Money, money, money! The money is flying around the NFL as the start of the free agency is about to begin. The salary cap keeps rising and teams with loads of cap space are spending freely.
Even though free agency doesn’t officially open up until Wednesday at 4 p.m. ET, the tampering period has led to deals being made in principle only (LOL). While there’s an expected frenzy around these monster contracts signed over the next 72 hours, that is only the beginning of the free agency period.
There are four general free agency stages and I’ve been a part of most of them (I was a free agent often). Let’s take a look at each one.
Stage 1: The rainmaker period
This includes all the players who are about to be the highest-paid at their position. Typically, they’re guys who’ve played through their rookie contracts and their current team doesn’t want to pay them. These players are young, talented, and ready to cash in.
There are some, like myself, who had injuries, bounced around, finally got healthy, and are still in their prime. They get the BIG money to start free agency.
When the tampering period opens up and teams are freely able to discuss an impending free agent, their agents’ phones ring off the hook. Teams that are interested call a player’s agent to either offer a contract or to gauge interest and contract demands. More often than not, players are just signing with the highest bidder. Once the deal is done in principle and that magical 4 p.m. time hits, the player receives a phone call from someone within the organization to set up a flight.
The Giants called me at 4 p.m. and I was on a flight at 6 p.m. I got in and had dinner with the offensive line coach. The following morning is when I had my physical and signed a deal. Then, it was celebration time. All the fellow free agents who signed when I did — Rashad Jennings and J.D. Walton — and the coaching staff went to grab a celebration meal. First-class experience for first-class free agent signings.
This is the free agency we all want.
Stage 2: Serviceable depth piece
After this big run of free agents, which are often being signed by teams not in the playoffs, there comes a second wave of players who sign about a week after this tampering period. These are players who will make the team, add depth, and could be starters. They are coming off an injury or might have underperformed, but they still have talent.
These deals are typically one or two years and for a decent but not hefty price. The players typically take a few visits and feel out the situation. They have similar offers and are looking for the best fit.
I played every snap in 2010 with the Carolina Panthers. I spent all of 2011 on injured reserve with two hip surgeries. The Panthers decided I wasn’t in their future plans and didn’t offer me a tender for the 2012 season.
I was a free agent. Young and healthy now. No one was going to sign me in the first wave, but I was a prime second-wave player. I visited three teams. Visiting teams can be used as leverage to get more money.
I did physicals, toured the facility, and met with the coaches. The money was all about the same — above minimum — but I was looking for the best opportunity to play while setting myself up for free agency next season. I chose the Vikings.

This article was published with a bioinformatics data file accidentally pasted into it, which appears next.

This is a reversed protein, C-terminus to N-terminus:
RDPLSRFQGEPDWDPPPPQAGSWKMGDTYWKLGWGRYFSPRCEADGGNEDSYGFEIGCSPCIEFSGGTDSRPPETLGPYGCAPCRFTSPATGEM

We will see this play out over the coming weeks.
Stage 3: Depth signing
After the first wave of big names and the second wave of serviceable players, the third wave is depth signings. Teams look at their roster after the dust has settled from the first two or three weeks of free agency and see where they are deficient still. They survey the remaining free agents and start to figure out where to fill some needs.
Even within the depth signings, there are different tiers to it:
1. The first tier is more similar to the serviceable depth piece, but for far less money.
After my bad season in Minnesota, my body was fresh but my film wasn’t. The Chiefs called two weeks into free agency and I took a visit there. They were the only team that showed interest in me, which is often the case at this time of the offseason. I signed when I got to Kansas City for a minimum deal plus some incentives. Because of my talent level at the time and my versatility, I’m sure the front office penciled me onto the roster. If I was damaged goods, they could cut me at no cost.
2. The second tier of this free agency are the signings that are veterans who are “backup” pieces.
They are veterans near the end of the line but who sign with a team in case something weird happens at their position. I signed with the Lions knowing they had young players on the offensive line. I was brought on as insurance for their young linemen. If they got hurt, I was there. If the Lions had to cut me, which they did, they weren’t out money.
We will see these signings around May.
Stage 4: Veterans on their last hoorah
There are a number of veterans released before the start of this league year who still want to play. Well, they think they do. But first, they want to spend time with the family. They are tired of the training grind and believe it’s close to retirement time.
Then, the itch starts to come back. Someone gets hurt at their position on a team close to winning. That team needs to fill that spot and here’s that veteran to fill it.
So if your favorite team is sitting out of the first wave of big signings, don’t worry, there are plenty of players still left who will sign with your team.